While the 1883 cast is full of Hollywood icons like Sam Elliott and Tim McGraw, we can’t forget the real stars that make the entire show possible – the well-trained and incredibly impressive cast of horses.
Ahead of Sunday’s new episode, 1883 dropped a video that showed some well-deserved appreciation for their “animal cast.” In the clip, we get to see some behind-the-scenes shots that demonstrate just how demanding the horses’ jobs can be. Not to mention, they have to follow the direction of the rider, no matter what’s happening around them. Even as trucks and cameras flank their sides and the riders fire blank shots, they keep on riding.
Now those are some grade-A animal actors.
“We’ve raved about our cast, but can’t forget our animal cast too!” 1883 said of their equine cast.
They say, in the entertainment industry, you should never work for animals, but clearly they haven’t the cast of 1883.
‘1883’ Crew Is Just as Dedicated to Authenticity as the Cast
Another unsung hero of the 1883 cast works behind the cameras to ensure the show’s accuracy. Her name is Janie Bryant, and she’s the costume designer that’s responsible for how the cast appears on camera. Bryant, like everyone on the 1883 set, works tirelessly to bring the audience back in time to that harrowing period. She and her team dress each cast member and every extra that arrives on set, so the job is no small feat. Not to mention, Bryant needs to ensure that each garment reflects the economic and geographical characteristics of each persona.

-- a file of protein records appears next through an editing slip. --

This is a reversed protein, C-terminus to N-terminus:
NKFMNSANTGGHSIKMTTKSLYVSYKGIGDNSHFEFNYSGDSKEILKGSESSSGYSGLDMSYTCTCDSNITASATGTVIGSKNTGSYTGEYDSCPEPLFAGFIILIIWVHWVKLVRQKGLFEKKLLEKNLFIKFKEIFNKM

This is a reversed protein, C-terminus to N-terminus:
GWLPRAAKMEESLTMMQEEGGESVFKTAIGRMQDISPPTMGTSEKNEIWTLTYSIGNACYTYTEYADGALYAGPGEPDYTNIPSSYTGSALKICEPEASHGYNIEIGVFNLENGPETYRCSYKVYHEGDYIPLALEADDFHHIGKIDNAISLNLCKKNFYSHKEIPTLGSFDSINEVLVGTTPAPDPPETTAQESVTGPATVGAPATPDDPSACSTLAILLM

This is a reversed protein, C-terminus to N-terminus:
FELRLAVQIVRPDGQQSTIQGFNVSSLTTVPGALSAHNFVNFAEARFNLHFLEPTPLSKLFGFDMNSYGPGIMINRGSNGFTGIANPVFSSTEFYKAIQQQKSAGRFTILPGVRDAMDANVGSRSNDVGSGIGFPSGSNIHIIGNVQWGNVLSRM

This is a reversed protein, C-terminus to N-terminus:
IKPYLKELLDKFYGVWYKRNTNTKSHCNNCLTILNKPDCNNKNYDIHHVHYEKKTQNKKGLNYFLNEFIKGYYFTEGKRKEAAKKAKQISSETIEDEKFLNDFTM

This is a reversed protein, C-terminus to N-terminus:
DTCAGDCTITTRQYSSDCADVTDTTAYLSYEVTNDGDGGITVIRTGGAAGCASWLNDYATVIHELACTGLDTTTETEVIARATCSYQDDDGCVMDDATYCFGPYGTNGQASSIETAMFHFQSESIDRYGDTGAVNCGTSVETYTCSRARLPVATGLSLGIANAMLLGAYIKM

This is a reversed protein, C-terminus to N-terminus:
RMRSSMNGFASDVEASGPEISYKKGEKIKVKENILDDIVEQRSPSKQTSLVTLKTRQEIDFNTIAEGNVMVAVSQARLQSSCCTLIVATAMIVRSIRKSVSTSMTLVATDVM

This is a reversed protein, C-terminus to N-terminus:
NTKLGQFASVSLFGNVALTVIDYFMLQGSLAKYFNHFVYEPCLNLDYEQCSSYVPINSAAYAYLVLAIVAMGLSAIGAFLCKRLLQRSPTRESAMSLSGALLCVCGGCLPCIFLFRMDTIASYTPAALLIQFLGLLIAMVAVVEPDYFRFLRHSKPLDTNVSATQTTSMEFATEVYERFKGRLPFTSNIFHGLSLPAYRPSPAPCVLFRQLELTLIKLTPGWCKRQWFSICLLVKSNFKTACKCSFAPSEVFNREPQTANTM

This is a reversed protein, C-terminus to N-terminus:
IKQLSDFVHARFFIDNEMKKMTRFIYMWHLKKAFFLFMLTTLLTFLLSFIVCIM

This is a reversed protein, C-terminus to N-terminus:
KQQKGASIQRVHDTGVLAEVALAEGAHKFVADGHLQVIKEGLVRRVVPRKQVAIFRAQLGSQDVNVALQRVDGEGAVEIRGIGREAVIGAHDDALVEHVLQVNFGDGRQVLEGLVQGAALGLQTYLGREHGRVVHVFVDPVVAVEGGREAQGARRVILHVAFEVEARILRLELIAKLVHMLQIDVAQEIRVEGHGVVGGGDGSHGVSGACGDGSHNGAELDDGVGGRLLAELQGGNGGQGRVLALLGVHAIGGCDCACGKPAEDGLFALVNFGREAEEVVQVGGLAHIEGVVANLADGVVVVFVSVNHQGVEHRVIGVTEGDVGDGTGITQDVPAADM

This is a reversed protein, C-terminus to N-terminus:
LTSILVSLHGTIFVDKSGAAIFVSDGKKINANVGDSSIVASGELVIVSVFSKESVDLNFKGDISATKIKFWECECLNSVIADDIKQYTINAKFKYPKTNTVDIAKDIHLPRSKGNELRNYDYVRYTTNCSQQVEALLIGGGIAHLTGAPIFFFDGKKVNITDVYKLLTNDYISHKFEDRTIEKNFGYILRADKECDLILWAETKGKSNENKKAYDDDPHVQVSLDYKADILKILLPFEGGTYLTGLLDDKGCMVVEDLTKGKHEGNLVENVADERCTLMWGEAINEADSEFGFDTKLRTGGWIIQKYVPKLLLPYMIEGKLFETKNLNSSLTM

But even with the challenges of her job, there’s no place the 1883 costume designer would rather be.
“You know, there’s one word to describe it, and that is epic, epic, epic,” Bryant told The Hollywood Reporter. “On my first episode, I probably had a thousand extras. And of course, designing the principal cast.”
And Bryant has given due credit to the cast and extras, too. After all, Bryant’s costumes are all made of wool, cotton and leather.
“The actresses are all in corsets … riding horses or driving wagons, and the men are all in wool with the heat and the elements, and you can really feel how taxing it was,” Bryant shared. “Think about a hundred-degree weather and wearing a camisole, corset, bloomers, bustle pad, petticoat and then putting a costume on top of that. I applaud them for being for going with it.”
She even gave special credit to Elliott, who even refused Bryant’s innovative solution to the heat.
“My costume team had gotten some ice packs and other things to try to ease the pain. Sam Elliott was like, ‘I don’t need it. I want to be hot.’ They really embraced what it would be like to live in 1883,” Bryant explained.